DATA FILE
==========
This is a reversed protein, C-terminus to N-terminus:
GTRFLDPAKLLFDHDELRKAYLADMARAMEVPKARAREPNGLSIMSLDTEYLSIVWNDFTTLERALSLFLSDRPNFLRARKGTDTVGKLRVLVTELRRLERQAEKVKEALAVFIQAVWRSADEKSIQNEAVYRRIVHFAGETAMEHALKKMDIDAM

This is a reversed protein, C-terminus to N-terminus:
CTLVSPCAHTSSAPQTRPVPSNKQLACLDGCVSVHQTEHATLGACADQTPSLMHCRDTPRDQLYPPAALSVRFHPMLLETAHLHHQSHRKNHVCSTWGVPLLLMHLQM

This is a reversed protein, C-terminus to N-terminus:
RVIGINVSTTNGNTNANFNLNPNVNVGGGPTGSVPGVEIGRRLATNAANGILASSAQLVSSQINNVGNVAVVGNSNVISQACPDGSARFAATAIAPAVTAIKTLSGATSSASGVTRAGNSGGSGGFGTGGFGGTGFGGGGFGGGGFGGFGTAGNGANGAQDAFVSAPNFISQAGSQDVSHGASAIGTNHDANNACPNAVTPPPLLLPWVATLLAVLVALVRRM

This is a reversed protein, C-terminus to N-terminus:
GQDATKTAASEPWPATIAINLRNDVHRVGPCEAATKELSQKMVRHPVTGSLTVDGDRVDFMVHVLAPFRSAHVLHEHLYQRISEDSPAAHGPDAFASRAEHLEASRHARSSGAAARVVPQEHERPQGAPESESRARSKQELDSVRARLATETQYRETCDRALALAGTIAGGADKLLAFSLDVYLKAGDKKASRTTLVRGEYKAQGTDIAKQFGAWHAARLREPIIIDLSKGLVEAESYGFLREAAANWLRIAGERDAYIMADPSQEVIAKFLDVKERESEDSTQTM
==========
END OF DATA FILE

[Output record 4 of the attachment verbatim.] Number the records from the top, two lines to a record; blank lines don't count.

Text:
This is a reversed protein, C-terminus to N-terminus:
GQDATKTAASEPWPATIAINLRNDVHRVGPCEAATKELSQKMVRHPVTGSLTVDGDRVDFMVHVLAPFRSAHVLHEHLYQRISEDSPAAHGPDAFASRAEHLEASRHARSSGAAARVVPQEHERPQGAPESESRARSKQELDSVRARLATETQYRETCDRALALAGTIAGGADKLLAFSLDVYLKAGDKKASRTTLVRGEYKAQGTDIAKQFGAWHAARLREPIIIDLSKGLVEAESYGFLREAAANWLRIAGERDAYIMADPSQEVIAKFLDVKERESEDSTQTM